How to Re-Glue a Laminate Countertop

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Laminate countertops consist of a thin sheet of laminate glued to a wooden countertop core with contact cement. The cement is usually strong enough to last the life of the countertop, holding the sheet firmly in place. Under certain conditions, the cement can fail, usually because of heat or moisture. The sheet pulls away, leaving an unattractive and perhaps unusable countertop. Re-gluing the laminate sheet is possible, however, requiring little more than removing and reapplying the adhesive.

Things You'll Need

  • Iron
  • Putty knife
  • Cloth
  • Lacquer thinner
  • Paintbrush
  • Contact cement
  • 1-inch dowels
  • Hand roller
  • Plug an iron in and set it to medium. Wait three to five minutes for the iron to heat up and press the iron onto the laminate sheet where it's adhered to the wood.

  • Run the iron over the laminate beginning at the edge of the sheet and working your way inward to loosen the adhesive holding the sheet in place. Push the edge of a putty knife beneath the laminate sheet where you've heated the adhesive, breaking the bond between the sheet and the countertop core. Peel away the laminate sheet as you break the bond, working your way along the laminate length until you remove the entire sheet.

  • Dip a piece of cloth into lacquer thinner and rub the thinner into the adhesive on the rear of the laminate sheet and the adhesive on the wood core of the countertop. Allow the thinner to soak into the adhesive, loosening it from the surface. Scrape the adhesive from the two surfaces with a putty knife, applying more thinner as needed for difficult-to-remove sections. Wipe the surface clear with the thinner-dampened cloth to remove any residue. Wipe a second time with a cloth dampened with water to remove the thinner.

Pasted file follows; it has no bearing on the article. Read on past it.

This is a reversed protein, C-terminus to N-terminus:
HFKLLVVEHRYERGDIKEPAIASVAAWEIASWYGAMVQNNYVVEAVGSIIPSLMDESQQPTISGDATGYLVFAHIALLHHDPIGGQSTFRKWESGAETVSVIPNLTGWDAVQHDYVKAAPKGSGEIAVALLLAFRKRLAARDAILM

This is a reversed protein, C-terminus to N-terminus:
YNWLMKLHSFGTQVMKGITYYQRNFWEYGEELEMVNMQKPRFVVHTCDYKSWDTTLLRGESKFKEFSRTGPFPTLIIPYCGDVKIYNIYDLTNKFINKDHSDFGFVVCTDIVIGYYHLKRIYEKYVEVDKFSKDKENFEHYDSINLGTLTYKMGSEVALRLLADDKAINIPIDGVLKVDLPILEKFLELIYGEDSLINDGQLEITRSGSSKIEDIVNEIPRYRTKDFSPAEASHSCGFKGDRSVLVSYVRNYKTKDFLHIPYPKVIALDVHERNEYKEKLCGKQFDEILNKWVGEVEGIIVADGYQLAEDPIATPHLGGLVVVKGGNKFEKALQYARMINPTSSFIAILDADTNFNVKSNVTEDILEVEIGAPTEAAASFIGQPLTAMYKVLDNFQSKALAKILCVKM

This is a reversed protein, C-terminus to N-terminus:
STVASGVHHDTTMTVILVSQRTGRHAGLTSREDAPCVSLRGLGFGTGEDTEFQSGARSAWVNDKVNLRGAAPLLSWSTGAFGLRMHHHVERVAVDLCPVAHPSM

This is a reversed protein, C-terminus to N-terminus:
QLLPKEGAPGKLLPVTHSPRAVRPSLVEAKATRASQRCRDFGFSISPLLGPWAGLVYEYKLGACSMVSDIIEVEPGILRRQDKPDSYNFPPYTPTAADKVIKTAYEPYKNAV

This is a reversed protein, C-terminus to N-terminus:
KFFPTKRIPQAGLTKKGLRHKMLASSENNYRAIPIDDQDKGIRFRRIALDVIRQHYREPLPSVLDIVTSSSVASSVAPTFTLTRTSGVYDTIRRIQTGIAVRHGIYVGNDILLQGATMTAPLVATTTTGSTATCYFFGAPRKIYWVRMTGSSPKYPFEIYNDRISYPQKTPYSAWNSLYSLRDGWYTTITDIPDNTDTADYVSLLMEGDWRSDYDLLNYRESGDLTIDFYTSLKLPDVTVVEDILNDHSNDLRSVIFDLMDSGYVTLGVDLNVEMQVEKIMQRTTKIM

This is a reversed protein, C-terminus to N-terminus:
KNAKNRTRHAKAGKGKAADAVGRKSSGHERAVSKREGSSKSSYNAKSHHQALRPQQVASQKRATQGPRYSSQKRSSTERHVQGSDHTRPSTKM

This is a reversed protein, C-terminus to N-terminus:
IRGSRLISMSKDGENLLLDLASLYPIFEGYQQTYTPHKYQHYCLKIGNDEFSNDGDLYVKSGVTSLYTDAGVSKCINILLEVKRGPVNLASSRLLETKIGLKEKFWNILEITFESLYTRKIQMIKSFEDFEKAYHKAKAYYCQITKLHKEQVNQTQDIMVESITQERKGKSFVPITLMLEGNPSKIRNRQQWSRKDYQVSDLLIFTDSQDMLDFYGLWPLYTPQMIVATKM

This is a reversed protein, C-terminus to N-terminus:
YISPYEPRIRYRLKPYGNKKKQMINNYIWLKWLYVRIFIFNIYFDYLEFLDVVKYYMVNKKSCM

• Apply a thin layer of contact cement onto the rear of the laminate sheet and the top of the countertop, using a paintbrush. Wait for the cement to dry to a tacky state, one where the cement is sticky but no longer wet.

  • Place a series of wooden dowels every foot along the countertop length. Set the laminate sheet over the dowels, cement side facing down. Align the laminate with the countertop.

  • Lower the laminate sheet to the countertop by removing the dowels from one end of the sheet to the other. Quickly adjust the sheet as you lower it into place, as you'll have only a matter of seconds before the contact cement becomes unworkable when the two sides meet.

  • Roll over the surface of the laminate sheet with a hand roller. Roll the sheet, beginning in the sheet center and rolling toward the edge to force out any air from beneath the sheet.

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